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Journal Article

Anticipating upcoming words in discourse: Evidence from ERPs and reading times

MPS-Authors

Brown,  Colin M.
Neurocognition of Language Processing, MPI for Psycholinguistics, Max Planck Society;

Kooijman,  Valesca
Language Comprehension Group, MPI for Psycholinguistics, Max Planck Society;
FC Donders Centre for Cognitive Neuroimaging , External Organizations;

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Hagoort,  Peter
FC Donders Centre for Cognitive Neuroimaging, external;
Neurocognition of Language Processing, MPI for Psycholinguistics, Max Planck Society;

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Fulltext (public)

vanBerkum_2005_anticipating.pdf
(Publisher version), 2MB

Supplementary Material (public)
Citation

Van Berkum, J. J. A., Brown, C. M., Zwitserlood, P., Kooijman, V., & Hagoort, P. (2005). Anticipating upcoming words in discourse: Evidence from ERPs and reading times. Journal of Experimental Psychology: Learning, Memory, and Cognition, 31(3), 443-467. doi:10.1037/0278-7393.31.3.443.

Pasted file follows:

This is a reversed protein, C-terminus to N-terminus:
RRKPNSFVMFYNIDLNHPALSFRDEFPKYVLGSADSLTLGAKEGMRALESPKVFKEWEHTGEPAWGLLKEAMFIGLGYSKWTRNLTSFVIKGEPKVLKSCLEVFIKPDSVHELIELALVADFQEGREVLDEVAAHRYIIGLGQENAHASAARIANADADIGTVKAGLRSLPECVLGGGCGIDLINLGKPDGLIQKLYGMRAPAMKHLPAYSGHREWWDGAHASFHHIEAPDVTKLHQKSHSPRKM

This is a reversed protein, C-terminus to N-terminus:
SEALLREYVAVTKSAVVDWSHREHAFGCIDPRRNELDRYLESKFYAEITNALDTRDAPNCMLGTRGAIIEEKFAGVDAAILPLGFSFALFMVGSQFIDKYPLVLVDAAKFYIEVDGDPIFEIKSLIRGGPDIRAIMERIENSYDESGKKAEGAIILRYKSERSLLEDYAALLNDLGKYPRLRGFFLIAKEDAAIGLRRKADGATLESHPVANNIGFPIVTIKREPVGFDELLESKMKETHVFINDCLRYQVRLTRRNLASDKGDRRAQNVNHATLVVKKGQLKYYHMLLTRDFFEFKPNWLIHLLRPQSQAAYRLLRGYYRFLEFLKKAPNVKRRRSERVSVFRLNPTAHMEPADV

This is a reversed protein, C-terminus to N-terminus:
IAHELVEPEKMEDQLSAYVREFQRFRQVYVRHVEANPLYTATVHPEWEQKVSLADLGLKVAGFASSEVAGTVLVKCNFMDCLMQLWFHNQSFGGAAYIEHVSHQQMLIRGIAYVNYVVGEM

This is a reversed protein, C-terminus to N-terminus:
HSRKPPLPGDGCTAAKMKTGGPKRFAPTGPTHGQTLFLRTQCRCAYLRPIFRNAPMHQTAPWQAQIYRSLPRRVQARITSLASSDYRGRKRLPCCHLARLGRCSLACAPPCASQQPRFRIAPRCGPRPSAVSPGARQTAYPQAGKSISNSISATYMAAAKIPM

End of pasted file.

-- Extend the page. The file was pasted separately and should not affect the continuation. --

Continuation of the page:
Cite as: http://hdl.handle.net/11858/00-001M-0000-0013-1D7F-C
Abstract
The authors examined whether people can use their knowledge of the wider discourse rapidly enough to anticipate specific upcoming words as a sentence is unfolding. In an event-related brain potential (ERP) experiment, subjects heard Dutch stories that supported the prediction of a specific noun. To probe whether this noun was anticipated at a preceding indefinite article, stories were continued with a gender-marked adjective whose suffix mismatched the upcoming noun's syntactic gender. Prediction-inconsistent adjectives elicited a differential ERP effect, which disappeared in a no-discourse control experiment. Furthermore, in self-paced reading, prediction-inconsistent adjectives slowed readers down before the noun. These findings suggest that people can indeed predict upcoming words in fluent discourse and, moreover, that these predicted words can immediately begin to participate in incremental parsing operations.